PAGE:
Tip: Steer clear of public WiFi, especially if you need to log in to online banking, email, social media, or any other account that contains personal or financial information. Seek out a password-protected, secure connection instead.

4. Making purchases on unfamiliar websites.

You may be comfortable shopping online and never flinch when entering your credit card information, but not all websites are created equal. Phishing websites, for example, are created to look legitimate, but they are really just designed to steal your personal information.

Tip: If you are not familiar with the website, do your homework. Try searching for the name and website URL to find customer review. Then make sure the website is secure—an “s” following “http” at the beginning of the address usually indicates a secure connection.

5. Using weak passwords for online accounts.

You aren’t doing yourself any favors by creating weak passwords that are easy to keep track of. You are, however, helping hackers who are out to steal your login information in order to access your data.

Tip: Create a unique password for each of your accounts, and include a combination of numbers, punctuation, and upper and lowercase letters. Don’t use information you may share on social media, such as your pet’s name or favorite sports team, or anything that would be easy to guess.

6. Oversharing on social media.

Whether you’re into updating your status, tweeting, or uploading photos, divulging too much information about yourself on social media networks could make you vulnerable to identity theft. If you share enough personal information, such as your date of birth or address, a fraudster could have the details necessary to steal your identity.

Tip: Share sparingly on social media, and review your privacy settings so you know if any of your information is public. Be wary of connecting with anyone you do not know.

7. Responding slowly to a data breach.

If you receive a notification saying you may have been the victim of a data breach, don’t just brush it aside. In 2013, one in three consumers who received a data breach notification letter became an identity fraud victim, according to Javelin Strategy & Research’s 2014 Identity Fraud Study.

Tip: Take advantage of any free credit monitoring that is offered in the wake of a data breach. Carefully review all of your financial statements, and regularly check your credit report so you can spot any suspicious activity before it gets out of hand.

Restoring your personal and financial life after falling victim to identity theft can be a long and stressful process, so practice good privacy and security habits now to help protect yourself.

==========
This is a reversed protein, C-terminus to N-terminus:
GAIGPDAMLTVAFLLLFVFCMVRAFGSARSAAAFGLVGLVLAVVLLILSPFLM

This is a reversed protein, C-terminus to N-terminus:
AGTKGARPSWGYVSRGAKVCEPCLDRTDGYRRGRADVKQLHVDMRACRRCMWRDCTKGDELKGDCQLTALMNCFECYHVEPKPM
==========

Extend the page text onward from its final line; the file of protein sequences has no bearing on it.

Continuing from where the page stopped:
No comments yet


Leave a Comment


Name :


Commenting guidelines

We welcome your interest and participation on this forum, but be aware that comments will be published at Equifax's sole discretion. Please don't use this blog to submit questions or concerns about your Equifax credit report or raise customer service issues. Instead, you should contact Equifax directly for all such matters and any attempts to do so in this forum will be promptly re-directed.

Some other factors to consider when commenting:
  1. Registration and privacy. While no registration is required to visit our forum, participants wishing to post a message must register by creating an account. All personal information provided by forum members incident to registration is governed by our Terms of Use and Privacy Policy.
  2. All comments are anonymous. We'll delete your name, e-mail address, and any other identifying information, including details about your investments.
  3. We can't post or respond to every comment - As much as we'd like to, we can't post every comment, nor can we guarantee that we will respond to each individual message. All questions or comments about your Equifax credit report or similar customer service issues should be handled by contacting Equifax directly.
  4. Don't offer specific legal, tax or financial advice. All of the materials on this Site are for information, education, and noncommercial purposes only and this forum is not intended as a means of expressing views or ideas regarding any specific legal, tax, or investment advice. While offering general rules of thumb is both permitted and encouraged, recommending specific ideas or strategies regarding investments, taxes, and related matters is prohibited.
  5. Credit Repair. This blog is not intended as a venue for the discussion or exchange of ideas regarding credit repair or other strategies intended to assist visitors and community members improve or otherwise modify their credit histories, ratings or scores.
  6. Stay on topic. Your comment should be concise and pertain to the specific post in question.
  7. Be respectful of the community. The use of profanity, offensive language, spam, and personal attacks will not be tolerated and egregious or repeat offenders will be banned from future participation. We encourage disagreement and healthy debate, but please refrain from personal attacks on our WordPresss and contributors.
  8. Finally: Participation in this forum may be terminated by Equifax immediately and without notice for failure to comply with any guidelines or Terms of Use. As such, you should familiarize yourself with all pertinent requirements prior to submitting any response through the blog or otherwise. All opinions expressed in this forum are solely those of the individual submitting the comment, and don't necessarily represent the views of Equifax or its management.

Equifax maintains this interactive forum for education and information purposes in order to allow individuals to share their relevant knowledge and opinions with other members and visitors. We encourage you to participate in discussions about personal finance issues and other topics of interest to this community, but please read our commenting guidelines first. Equifax reserves the right to monitor postings to the forum and comments will be published at our discretion. Do you have questions or comments about your Equifax credit report or customer-service issues regarding an Equifax product? If so, please contact Equifax directly. All opinions and information expressed or shared in blog comments are solely those of the person submitting the comments, and don't necessarily represent the views of Equifax or its management.


Credit Archive